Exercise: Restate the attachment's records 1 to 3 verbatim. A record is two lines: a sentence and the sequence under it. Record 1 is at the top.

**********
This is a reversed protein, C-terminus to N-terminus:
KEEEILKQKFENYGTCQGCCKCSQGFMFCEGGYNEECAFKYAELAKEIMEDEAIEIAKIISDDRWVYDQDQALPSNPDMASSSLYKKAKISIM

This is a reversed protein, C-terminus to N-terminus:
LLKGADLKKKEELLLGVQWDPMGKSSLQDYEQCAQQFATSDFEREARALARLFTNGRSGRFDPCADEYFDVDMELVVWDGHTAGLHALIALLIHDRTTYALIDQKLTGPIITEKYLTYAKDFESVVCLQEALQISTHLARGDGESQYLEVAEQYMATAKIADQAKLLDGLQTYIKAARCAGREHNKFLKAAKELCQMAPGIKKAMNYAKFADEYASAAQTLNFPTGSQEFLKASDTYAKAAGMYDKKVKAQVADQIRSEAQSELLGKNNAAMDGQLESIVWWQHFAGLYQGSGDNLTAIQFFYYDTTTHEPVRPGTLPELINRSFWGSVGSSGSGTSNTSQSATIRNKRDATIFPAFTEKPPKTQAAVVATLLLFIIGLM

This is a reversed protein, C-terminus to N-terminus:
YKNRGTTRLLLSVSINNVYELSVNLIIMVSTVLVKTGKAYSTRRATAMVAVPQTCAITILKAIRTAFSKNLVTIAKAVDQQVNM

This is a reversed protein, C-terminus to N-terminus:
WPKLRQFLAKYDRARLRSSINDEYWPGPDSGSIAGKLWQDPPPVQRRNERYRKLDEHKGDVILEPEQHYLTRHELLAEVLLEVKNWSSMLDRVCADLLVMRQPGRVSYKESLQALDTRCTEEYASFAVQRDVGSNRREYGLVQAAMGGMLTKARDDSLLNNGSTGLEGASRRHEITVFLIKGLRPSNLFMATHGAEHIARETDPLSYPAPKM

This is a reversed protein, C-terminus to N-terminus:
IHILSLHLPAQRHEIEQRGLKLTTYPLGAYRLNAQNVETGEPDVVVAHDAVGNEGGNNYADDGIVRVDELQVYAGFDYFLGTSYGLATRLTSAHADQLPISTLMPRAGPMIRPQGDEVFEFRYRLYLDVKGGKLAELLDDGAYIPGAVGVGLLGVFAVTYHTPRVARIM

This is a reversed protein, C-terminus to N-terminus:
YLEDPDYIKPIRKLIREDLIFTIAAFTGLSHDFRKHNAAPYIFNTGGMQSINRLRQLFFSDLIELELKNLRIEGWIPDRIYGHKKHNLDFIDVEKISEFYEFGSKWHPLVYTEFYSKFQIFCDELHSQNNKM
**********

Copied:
This is a reversed protein, C-terminus to N-terminus:
KEEEILKQKFENYGTCQGCCKCSQGFMFCEGGYNEECAFKYAELAKEIMEDEAIEIAKIISDDRWVYDQDQALPSNPDMASSSLYKKAKISIM

This is a reversed protein, C-terminus to N-terminus:
LLKGADLKKKEELLLGVQWDPMGKSSLQDYEQCAQQFATSDFEREARALARLFTNGRSGRFDPCADEYFDVDMELVVWDGHTAGLHALIALLIHDRTTYALIDQKLTGPIITEKYLTYAKDFESVVCLQEALQISTHLARGDGESQYLEVAEQYMATAKIADQAKLLDGLQTYIKAARCAGREHNKFLKAAKELCQMAPGIKKAMNYAKFADEYASAAQTLNFPTGSQEFLKASDTYAKAAGMYDKKVKAQVADQIRSEAQSELLGKNNAAMDGQLESIVWWQHFAGLYQGSGDNLTAIQFFYYDTTTHEPVRPGTLPELINRSFWGSVGSSGSGTSNTSQSATIRNKRDATIFPAFTEKPPKTQAAVVATLLLFIIGLM

This is a reversed protein, C-terminus to N-terminus:
YKNRGTTRLLLSVSINNVYELSVNLIIMVSTVLVKTGKAYSTRRATAMVAVPQTCAITILKAIRTAFSKNLVTIAKAVDQQVNM